In Iran, Sunni scholars are prohibited from gathering together. They cannot travel freely — abroad or at home.
Sometimes, TV channels, radio stations and magazines openly insult the well-respected figures of Ahl al-Sunnah [non-Shiites and those who follow the Sunnah]. In particular, they openly attack Aisha.
Are you a Muslim? Are you Sunni? These questions are very common. Ahl al-Sunna is generally designated as Ahl al-Dalalah (the misguided).
Shiites call Abu Lolo — a Persian soldier also known as Pirouz Nahavandi — who martyred the Caliph Umar, Father Lolo. They do this out of respect for him and, until very recently, they would visit Abu Lolo’s grave in Kashan near Isfahan in an ostentatious way to hurt Sunnis. (The death of Caliph Umar is a sad event for Muslims, so a loud homage to Abu Lolo is very hurtful to Muslims.) On the anniversary of the martyrdom of Caliph Umar, they hold a ceremony they call Djashn-e Omar koshi (the celebration of the killing of Umar), and create a statue of Umar and throw dirt and other things on it. This ceremony is still held in the south of Tehran and in some parts of the country.
All of the administrators in predominantly Sunni regions are Shiite. Sunnis are never allowed to become such administrators.
Sunnis do not have their own TV channels, radio stations, newspapers or magazines. In comparison, Armenians have their own newspapers and magazines published in Armenian, and Zoroastrians have their own newspapers and magazines.
Sunnis who changed their sects to become Shiite are given positions and ranks.
Sunnis are prohibited from wearing their traditional apparel at school, and instead, they are made to wear a particular uniform.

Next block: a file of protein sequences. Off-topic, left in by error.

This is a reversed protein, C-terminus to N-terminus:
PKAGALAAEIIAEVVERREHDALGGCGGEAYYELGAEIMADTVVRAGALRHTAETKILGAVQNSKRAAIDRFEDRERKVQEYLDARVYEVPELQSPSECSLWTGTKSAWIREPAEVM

Sunni languages (Azerbaijani, Turkmen, Talesh, Kurdish, Baluch) are not taught in school.
Sunni scholars who deliver sermons parallel to (or in line with) their beliefs are punished. Recently, Abdolali Khayrshahi, a Baluchi imam, and Eyup Genci, suffered serious torture. Sunni scholars were executed on various charges in Iranshahr.
Although popular among Sunnis, Sufism is forbidden in Iran.
All religious leaders whom Shiites love are also loved by Ahl al-Sunnah, but Shiites do not pay the slightest respect to the leaders loved by Ahl al-Sunnah. Thus, they say, “May God’s curse be upon him/her” when the names of highly respected leaders of Islamic history such as the caliphs Abu Bakr, Umar, Uthman and Muawiyah as well as the wife of Prophet Muhammad, Aisha, are mentioned.
When Ali Shariati argued as a result of his studies that some of the Shiite practices against Ahl al-Sunnah are unjust and wrong, Shiite Iranians accused him of being a Sunni. Until recently, his books were censored in Iran.
Iran considers defending the rights of Shiites in Syria, Lebanon, Iraq, Bahrain, Kuwait and Saudi Arabia to be its responsibility. Is it so merciless against Sunnis in its territories because it sees them as unprotected? Is it the sort of justice and fairness that their understanding of Islam dictates? Or does Iran obtain a sort of satisfaction connected to some historical incidents?
A matter of opression
The main subject of this article is, as the headline implies, the ongoing merciless and inhuman oppression of 15 million Sunnis in Iran. As is known, Iran never exhibited support of Muslims in the face of the injustices and tyrannies they faced in Bosnia, Chechnya, Kashmir and China. Why? Because Iran did not dare confront Europe in Bosnia, Russia in Chechnya, India in Kashmir and China in China, and the Muslims in these areas are Sunni. Why does it care about Iraq and Palestine? First of all, it has perfectly good relations with the large Shiite population in Iraq, and it exerts much influence over them. Second, by pretending that it cares about the Palestinian issue, it seeks to create grounds for conflict with Israel and to benefit from this conflict. In any case, any chaos in the Middle East serves to extend the life of the regime in Iran. Iran does not have any agenda items other than nuclear energy and conflict with Israel. When these two elements are removed, the game Iran is playing will end, and it will have to deal with its internal conflicts. Unjust pressure against Iran’s Sunnis has never been on the agenda of Turkish foreign policy. The problems Sunnis are facing in Iran are not heard in Ankara as they never make it to Turkey’s embassy in Tehran. In addition to the above-mentioned problems, the intensity of pressure against Sunnis has recently increased, going beyond the limits of endurance.